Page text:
Hall Davidson, nationally known speaker with Discovery Education, inspired over 1000 participants, presenters, and vendors last week at the Upstate Technology Conference to meet the needs of today’s learner. He challenged us to create interactive student centered lessons using free technological resources that are available at our fingertips. When asked why teachers are not engaging students in the learning process, the answer was not the lack of funds, or the lack of good teachers, but the lack of a shared vision. This revelation exposes how crucial it is that we form professional learning communities with the shared vision of revolutionizing our schools.
According to Education Week, “learning is no longer preparation for the job, it is the job. In a world in which information expands exponentially, today’s students are active participants in an ever-expanding network of learning environments. They must learn to be knowledge navigators, seeking and finding information from multiple sources, evaluating it, making sense of it, and understanding how to collaborate with their peers to turn information into knowledge, and knowledge into action.”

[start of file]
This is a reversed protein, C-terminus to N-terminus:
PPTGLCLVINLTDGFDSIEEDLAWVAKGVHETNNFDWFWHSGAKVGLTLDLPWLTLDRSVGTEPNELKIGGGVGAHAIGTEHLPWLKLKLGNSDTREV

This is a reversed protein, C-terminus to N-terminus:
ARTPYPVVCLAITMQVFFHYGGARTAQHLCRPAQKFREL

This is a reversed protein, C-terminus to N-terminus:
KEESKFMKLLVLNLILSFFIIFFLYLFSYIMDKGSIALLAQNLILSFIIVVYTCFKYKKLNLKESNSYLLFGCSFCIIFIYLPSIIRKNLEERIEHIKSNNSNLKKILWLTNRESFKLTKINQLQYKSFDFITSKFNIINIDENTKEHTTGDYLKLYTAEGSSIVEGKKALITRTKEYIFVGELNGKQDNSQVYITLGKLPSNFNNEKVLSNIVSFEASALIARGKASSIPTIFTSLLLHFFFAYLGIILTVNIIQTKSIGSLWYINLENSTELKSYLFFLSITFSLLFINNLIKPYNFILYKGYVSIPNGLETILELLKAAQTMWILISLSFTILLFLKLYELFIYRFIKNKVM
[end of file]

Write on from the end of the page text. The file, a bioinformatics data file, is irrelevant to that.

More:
Sir Ken Robinson challenges the way we’re educating our children. “He champions a radical rethink of our school systems, to cultivate creativity and acknowledge multiple types of intelligences.” It is true that most adults don’t enjoy what they do for a living, they simply endure their jobs until the week-end. But there are others who love what they do and couldn’t imagine doing anything else. Their work defines who they are. Listen to Sir Ken Robinson’s inspirational talk at TED in February 2010 and see how we can help students find their talents and abilities.
It will require extra planning, more conversations with colleagues, time spent researching while we break out of our comfort zones and share the successful (and not so successful stories) we experience in the classroom. We need to form professional learning communities within our schools, district and across the state with teachers, administrators, university professors and student teachers as we collaborate about the best ways to help students find their talents. We need learning teams to help us become better teachers.
This summer as you prepare for the upcoming 2010-2011 school year, challenge yourself to incorporate more student centered activities. Choose one project that you could easily add to an existing unit and observe your students as their interest, excitement, and achievement soars. Give your students choices about how they’d like to learn. Incorporate the multiple intelligences in your lessons and add a technology feature. Check back on the Upstate Technology Conference website for hand-outs and links to help you prepare more student centered activities this year.
Our students spread their dreams beneath our feet, we need to tread softly.